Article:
JEDDAH: At a meeting of charity and civil society organizations involved in providing assistance to the victims of the Nov. 25 Jeddah flash flooding, everyone came to the same conclusion: A lack of disaster-management planning was a key component to the extent of the damage and loss of life.
Seventeen charity and civil society organizations met Wednesday evening at the Jeddah Chamber of Commerce and Industry (JCCI) to organize their efforts after a few days of spontaneous but much appreciated mobilized work to collect and distribute donations in the affected areas. This followed a warning issued by the Makkah Governorate cautioning individuals and groups against donating haphazardly and instead directed them to give their donations through registered charity organizations, which are supposed to coordinate their distribution work with the Jeddah Governorate to ensure that the donations reach those who need them.
Mazen Batarji, a board member of JCCI and head of Al-Bir Society, one of the largest charity organizations in the Kingdom, chaired the meeting attended by other board and JCCI staff members in addition to a representative of the Makkah Governorate and Civil Defense and some of the damaged neighborhood chiefs.
Discussions quickly revealed a lack of coordination among the charities and with the relevant government offices, namely the Civil Defense and the governorate. While several charities focused on the hardest hit areas such as Kilo 14 and Quwaizah, which needed every parcel of assistance it could get, other areas that were also hit hard were almost neglected. It turns out that Al-Sawaed, which has become a ghost town with only ruins, and all the Kilo areas and Mahameed were in bad shape. Poor neighborhoods in downtown Jeddah such as Ghulail and Karantina were also stricken with residents living in knee-high stinking sewage with barely the essentials to live by. Other areas hit hard include Um Alsalam, Bahra, Jamaa, Al-Musaid.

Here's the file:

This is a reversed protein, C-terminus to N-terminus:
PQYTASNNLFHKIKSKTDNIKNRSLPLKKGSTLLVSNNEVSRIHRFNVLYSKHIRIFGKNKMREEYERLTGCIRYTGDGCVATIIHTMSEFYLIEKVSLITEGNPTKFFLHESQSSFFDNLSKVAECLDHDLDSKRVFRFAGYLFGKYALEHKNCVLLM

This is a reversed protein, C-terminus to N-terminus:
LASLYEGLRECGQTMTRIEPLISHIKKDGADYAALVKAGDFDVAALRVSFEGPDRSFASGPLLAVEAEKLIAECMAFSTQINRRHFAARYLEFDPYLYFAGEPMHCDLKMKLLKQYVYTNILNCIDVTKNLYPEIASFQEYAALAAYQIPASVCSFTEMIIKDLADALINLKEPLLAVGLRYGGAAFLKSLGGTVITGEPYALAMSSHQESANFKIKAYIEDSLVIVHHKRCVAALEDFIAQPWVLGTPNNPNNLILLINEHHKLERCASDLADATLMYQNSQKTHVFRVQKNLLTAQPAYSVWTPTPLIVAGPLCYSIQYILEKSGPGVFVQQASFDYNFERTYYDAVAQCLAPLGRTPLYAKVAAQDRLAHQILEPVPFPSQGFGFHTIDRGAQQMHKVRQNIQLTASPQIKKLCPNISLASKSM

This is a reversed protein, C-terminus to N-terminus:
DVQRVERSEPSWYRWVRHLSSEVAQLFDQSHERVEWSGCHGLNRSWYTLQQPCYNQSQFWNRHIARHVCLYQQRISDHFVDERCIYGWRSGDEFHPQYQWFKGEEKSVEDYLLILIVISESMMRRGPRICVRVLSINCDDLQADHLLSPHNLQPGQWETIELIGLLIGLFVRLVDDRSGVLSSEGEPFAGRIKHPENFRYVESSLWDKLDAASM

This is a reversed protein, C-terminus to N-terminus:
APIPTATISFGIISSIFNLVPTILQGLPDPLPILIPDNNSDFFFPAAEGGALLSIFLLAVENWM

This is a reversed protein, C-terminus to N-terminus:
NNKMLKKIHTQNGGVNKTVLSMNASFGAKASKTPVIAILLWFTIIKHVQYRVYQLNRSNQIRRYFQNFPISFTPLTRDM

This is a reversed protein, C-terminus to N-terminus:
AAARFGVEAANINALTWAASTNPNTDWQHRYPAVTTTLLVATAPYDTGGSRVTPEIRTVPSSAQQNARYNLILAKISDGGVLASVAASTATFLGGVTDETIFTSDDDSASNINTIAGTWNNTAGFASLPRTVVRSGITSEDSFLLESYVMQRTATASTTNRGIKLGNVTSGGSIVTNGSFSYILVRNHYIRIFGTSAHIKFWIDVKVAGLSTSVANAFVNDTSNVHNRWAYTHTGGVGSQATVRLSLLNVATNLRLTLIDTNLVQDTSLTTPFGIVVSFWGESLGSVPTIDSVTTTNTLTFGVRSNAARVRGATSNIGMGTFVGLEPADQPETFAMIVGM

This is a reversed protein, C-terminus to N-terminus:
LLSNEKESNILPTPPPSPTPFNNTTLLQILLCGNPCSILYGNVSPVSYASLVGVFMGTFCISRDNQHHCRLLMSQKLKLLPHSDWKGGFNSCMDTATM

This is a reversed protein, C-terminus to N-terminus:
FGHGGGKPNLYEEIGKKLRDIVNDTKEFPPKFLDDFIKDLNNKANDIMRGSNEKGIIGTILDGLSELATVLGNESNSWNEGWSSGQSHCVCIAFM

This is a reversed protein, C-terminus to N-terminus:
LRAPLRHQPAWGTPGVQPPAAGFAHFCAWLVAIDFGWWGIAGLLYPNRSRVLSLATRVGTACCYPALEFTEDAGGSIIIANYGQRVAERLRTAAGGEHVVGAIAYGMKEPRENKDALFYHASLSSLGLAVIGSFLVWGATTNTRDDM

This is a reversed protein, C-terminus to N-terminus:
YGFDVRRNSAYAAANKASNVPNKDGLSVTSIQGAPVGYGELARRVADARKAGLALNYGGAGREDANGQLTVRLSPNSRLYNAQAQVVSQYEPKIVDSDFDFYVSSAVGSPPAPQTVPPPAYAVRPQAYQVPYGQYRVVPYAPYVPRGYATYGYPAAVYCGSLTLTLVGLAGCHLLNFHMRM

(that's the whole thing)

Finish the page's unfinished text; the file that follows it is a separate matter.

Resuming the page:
Meanwhile, charity members complained that some officers tried to block their access to the devastated areas. It has been promised that an officer would be assigned to accompany each charity group to provide access anywhere they want. The JCCI will also issue the charity groups badges for access.
There were other surprising complaints and observations. During the two days following the rain, the emergency number 998 was not answering. Charity members also observed that rescue officers refused to assist stranded women without their mahram (male guardian) and non-Saudis. The volunteers also complained about being questioned why men and women were in the same car.
At the end of the meeting an executive committee was formed with representatives of nine charities (on behalf of all the charities and civil societies) who will have an operations room set up for them at the JCCI to act as liaisons between their field members and volunteers and the relevant government offices. The JCCI also set up the Exhibition Center as the focal point for collecting donations in-kind from individuals and companies, which are then sent to the charities according to the needs in the affected areas. The areas were divided among the charities and their volunteer groups so that all the areas are covered in receiving the aid they need. The charities will coordinate and cooperate with the Civil Defense in setting up field centers for information and donations.
The JCCI also established a structure for organizing the rescue efforts during the past few days. In addition to the committee formed to coordinate the charities work, which was the last committee it formed, it has already established a committee for conducting the field surveys, determining the needs and documenting the damage and destruction in each location and home; a sheltering committee which listed the available furnished apartments and negotiated with the owners; a relief and supplies committee which set up the Exhibition Center; and a health committee which is concerned with providing health care to the victims and spraying insecticides in the areas polluted with sewage water and decayed corpses. The Civil Defense has been doing its heavy-duty work of rescuing, finding the dead and clearing the wreckage; but it is the charities, especially the women’s societies, and even those charities whose normal functions do not involve providing donations such as the Family Protection Society or Zamzam for Volunteer Medical Care or the Productive Families Society in addition to the Community Centers, that have been quick to act and reach the victims with their donations and support. The volunteers through organizations such as World Assembly of Muslim Youth, Muwatana and Friends of Jeddah have also been extremely helpful in doing the field surveys, distributing the donations and cleaning the homes.